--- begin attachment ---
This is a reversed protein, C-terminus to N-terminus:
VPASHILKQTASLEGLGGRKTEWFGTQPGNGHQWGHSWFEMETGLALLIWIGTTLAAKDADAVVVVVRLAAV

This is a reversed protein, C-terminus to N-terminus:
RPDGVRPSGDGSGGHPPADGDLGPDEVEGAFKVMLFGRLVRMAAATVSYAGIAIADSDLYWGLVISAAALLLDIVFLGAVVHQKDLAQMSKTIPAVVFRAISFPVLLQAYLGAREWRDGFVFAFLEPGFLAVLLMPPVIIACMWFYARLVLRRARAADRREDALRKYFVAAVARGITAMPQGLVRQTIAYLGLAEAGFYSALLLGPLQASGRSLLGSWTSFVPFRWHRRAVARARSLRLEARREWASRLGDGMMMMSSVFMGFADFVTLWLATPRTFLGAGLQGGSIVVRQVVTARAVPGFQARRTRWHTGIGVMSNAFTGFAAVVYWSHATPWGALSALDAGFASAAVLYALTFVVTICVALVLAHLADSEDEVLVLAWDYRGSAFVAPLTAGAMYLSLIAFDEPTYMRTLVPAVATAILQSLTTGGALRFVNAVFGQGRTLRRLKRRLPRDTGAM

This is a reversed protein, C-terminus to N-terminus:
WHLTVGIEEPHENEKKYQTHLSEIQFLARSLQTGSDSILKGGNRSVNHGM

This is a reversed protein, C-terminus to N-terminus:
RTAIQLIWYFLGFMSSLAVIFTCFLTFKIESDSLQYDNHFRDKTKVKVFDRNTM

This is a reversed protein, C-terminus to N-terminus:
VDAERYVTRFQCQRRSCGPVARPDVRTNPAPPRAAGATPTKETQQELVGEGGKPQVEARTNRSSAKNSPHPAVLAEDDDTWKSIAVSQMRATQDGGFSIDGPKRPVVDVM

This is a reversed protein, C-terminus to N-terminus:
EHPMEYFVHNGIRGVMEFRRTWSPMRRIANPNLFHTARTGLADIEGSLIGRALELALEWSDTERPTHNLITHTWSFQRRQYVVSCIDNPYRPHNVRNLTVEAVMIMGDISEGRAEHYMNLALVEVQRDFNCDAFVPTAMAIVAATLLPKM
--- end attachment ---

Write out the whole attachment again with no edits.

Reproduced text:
This is a reversed protein, C-terminus to N-terminus:
VPASHILKQTASLEGLGGRKTEWFGTQPGNGHQWGHSWFEMETGLALLIWIGTTLAAKDADAVVVVVRLAAV

This is a reversed protein, C-terminus to N-terminus:
RPDGVRPSGDGSGGHPPADGDLGPDEVEGAFKVMLFGRLVRMAAATVSYAGIAIADSDLYWGLVISAAALLLDIVFLGAVVHQKDLAQMSKTIPAVVFRAISFPVLLQAYLGAREWRDGFVFAFLEPGFLAVLLMPPVIIACMWFYARLVLRRARAADRREDALRKYFVAAVARGITAMPQGLVRQTIAYLGLAEAGFYSALLLGPLQASGRSLLGSWTSFVPFRWHRRAVARARSLRLEARREWASRLGDGMMMMSSVFMGFADFVTLWLATPRTFLGAGLQGGSIVVRQVVTARAVPGFQARRTRWHTGIGVMSNAFTGFAAVVYWSHATPWGALSALDAGFASAAVLYALTFVVTICVALVLAHLADSEDEVLVLAWDYRGSAFVAPLTAGAMYLSLIAFDEPTYMRTLVPAVATAILQSLTTGGALRFVNAVFGQGRTLRRLKRRLPRDTGAM

This is a reversed protein, C-terminus to N-terminus:
WHLTVGIEEPHENEKKYQTHLSEIQFLARSLQTGSDSILKGGNRSVNHGM

This is a reversed protein, C-terminus to N-terminus:
RTAIQLIWYFLGFMSSLAVIFTCFLTFKIESDSLQYDNHFRDKTKVKVFDRNTM

This is a reversed protein, C-terminus to N-terminus:
VDAERYVTRFQCQRRSCGPVARPDVRTNPAPPRAAGATPTKETQQELVGEGGKPQVEARTNRSSAKNSPHPAVLAEDDDTWKSIAVSQMRATQDGGFSIDGPKRPVVDVM

This is a reversed protein, C-terminus to N-terminus:
EHPMEYFVHNGIRGVMEFRRTWSPMRRIANPNLFHTARTGLADIEGSLIGRALELALEWSDTERPTHNLITHTWSFQRRQYVVSCIDNPYRPHNVRNLTVEAVMIMGDISEGRAEHYMNLALVEVQRDFNCDAFVPTAMAIVAATLLPKM